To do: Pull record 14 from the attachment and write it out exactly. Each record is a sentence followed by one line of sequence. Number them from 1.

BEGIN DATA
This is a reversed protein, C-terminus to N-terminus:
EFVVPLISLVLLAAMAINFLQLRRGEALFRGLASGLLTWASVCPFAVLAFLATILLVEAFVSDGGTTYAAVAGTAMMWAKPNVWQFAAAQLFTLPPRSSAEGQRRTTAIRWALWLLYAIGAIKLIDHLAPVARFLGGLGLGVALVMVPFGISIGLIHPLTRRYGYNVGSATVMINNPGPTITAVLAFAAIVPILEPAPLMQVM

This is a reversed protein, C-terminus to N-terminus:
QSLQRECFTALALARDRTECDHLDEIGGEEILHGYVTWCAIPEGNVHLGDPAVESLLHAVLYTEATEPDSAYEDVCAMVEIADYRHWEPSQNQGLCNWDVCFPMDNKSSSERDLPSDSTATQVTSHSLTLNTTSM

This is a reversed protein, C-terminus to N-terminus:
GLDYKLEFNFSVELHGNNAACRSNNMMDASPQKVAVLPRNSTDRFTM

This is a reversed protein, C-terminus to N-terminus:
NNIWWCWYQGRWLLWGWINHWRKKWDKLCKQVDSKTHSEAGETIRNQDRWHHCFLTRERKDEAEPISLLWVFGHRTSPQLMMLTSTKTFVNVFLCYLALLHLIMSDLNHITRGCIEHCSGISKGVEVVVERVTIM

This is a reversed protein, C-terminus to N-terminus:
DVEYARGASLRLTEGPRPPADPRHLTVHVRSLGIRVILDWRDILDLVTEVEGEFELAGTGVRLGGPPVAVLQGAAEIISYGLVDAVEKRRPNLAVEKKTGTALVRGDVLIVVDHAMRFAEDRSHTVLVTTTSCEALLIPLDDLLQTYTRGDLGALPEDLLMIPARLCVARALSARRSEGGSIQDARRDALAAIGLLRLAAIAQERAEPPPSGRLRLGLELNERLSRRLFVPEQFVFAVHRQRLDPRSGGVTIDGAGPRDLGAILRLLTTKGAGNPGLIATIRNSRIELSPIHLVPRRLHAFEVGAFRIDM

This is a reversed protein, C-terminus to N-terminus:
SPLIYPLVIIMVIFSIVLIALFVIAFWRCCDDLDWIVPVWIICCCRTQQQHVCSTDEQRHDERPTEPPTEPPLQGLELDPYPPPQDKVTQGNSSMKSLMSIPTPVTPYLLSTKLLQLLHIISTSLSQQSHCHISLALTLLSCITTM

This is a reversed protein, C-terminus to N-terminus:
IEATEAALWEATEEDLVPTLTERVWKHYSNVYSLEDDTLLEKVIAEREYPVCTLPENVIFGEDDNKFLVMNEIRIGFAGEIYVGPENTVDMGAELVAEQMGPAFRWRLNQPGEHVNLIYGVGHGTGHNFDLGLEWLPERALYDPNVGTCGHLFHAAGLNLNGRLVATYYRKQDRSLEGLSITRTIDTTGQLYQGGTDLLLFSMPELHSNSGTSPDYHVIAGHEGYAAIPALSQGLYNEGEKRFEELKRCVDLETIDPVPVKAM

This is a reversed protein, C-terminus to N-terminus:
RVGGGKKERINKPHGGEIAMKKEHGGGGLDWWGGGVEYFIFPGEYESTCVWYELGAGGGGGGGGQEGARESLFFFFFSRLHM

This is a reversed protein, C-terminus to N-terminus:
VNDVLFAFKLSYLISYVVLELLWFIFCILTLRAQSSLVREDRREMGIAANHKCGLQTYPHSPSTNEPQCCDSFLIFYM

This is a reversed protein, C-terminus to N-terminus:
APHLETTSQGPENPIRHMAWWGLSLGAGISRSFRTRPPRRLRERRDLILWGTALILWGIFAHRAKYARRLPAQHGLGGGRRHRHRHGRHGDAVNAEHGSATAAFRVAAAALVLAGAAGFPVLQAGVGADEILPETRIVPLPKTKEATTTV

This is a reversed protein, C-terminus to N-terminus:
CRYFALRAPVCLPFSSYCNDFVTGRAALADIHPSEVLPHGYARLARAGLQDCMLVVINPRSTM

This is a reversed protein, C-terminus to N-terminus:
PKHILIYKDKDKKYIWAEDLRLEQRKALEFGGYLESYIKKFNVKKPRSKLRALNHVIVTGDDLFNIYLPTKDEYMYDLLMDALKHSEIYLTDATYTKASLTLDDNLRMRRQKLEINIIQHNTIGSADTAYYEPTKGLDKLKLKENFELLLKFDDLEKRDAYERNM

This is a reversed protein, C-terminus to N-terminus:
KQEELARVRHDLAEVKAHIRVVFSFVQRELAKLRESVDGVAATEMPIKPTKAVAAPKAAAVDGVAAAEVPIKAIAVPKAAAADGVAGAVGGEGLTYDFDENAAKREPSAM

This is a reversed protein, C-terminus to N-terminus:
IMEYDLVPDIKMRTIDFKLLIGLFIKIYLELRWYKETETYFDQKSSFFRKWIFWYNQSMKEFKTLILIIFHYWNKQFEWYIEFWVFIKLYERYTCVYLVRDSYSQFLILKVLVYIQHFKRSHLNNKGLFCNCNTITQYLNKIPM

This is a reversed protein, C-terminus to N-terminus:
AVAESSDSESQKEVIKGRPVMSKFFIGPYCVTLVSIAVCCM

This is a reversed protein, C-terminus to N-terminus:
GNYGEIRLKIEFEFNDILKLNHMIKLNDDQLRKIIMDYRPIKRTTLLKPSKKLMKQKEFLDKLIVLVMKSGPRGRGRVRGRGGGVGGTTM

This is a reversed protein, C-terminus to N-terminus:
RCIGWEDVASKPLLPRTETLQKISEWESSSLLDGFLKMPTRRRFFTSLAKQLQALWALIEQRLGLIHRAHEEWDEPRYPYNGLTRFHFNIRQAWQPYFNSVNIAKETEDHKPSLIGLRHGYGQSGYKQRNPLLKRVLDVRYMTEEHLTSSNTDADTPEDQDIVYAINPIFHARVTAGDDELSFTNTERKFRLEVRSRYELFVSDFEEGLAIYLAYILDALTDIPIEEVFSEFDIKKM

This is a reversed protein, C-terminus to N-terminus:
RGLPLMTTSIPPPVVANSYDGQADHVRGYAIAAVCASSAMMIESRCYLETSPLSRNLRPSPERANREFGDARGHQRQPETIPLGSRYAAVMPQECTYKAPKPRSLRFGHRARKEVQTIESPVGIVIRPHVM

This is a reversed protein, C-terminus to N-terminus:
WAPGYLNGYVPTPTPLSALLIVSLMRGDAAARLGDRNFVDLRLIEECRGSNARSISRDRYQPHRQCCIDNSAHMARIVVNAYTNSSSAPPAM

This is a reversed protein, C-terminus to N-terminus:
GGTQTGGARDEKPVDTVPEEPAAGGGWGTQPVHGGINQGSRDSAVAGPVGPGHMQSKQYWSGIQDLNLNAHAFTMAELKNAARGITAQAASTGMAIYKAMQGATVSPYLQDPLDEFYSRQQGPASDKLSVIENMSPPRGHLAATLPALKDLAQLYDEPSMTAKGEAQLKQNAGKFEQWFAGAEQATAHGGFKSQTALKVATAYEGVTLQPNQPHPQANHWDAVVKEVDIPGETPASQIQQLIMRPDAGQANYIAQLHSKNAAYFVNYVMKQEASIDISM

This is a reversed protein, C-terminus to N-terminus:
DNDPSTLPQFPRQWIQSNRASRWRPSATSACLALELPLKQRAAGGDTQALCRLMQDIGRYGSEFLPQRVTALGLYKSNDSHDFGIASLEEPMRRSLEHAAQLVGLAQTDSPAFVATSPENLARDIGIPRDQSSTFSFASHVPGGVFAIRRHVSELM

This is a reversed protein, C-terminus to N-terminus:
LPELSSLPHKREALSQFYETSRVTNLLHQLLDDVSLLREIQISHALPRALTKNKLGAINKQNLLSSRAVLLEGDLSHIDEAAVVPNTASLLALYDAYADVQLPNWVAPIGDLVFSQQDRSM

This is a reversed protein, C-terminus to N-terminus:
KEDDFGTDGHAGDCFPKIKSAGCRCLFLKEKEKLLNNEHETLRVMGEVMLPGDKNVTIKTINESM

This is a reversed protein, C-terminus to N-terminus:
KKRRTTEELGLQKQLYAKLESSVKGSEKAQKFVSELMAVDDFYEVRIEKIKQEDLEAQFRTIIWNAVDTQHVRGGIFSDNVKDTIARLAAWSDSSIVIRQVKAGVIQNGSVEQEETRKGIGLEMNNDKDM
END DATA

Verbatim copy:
This is a reversed protein, C-terminus to N-terminus:
IMEYDLVPDIKMRTIDFKLLIGLFIKIYLELRWYKETETYFDQKSSFFRKWIFWYNQSMKEFKTLILIIFHYWNKQFEWYIEFWVFIKLYERYTCVYLVRDSYSQFLILKVLVYIQHFKRSHLNNKGLFCNCNTITQYLNKIPM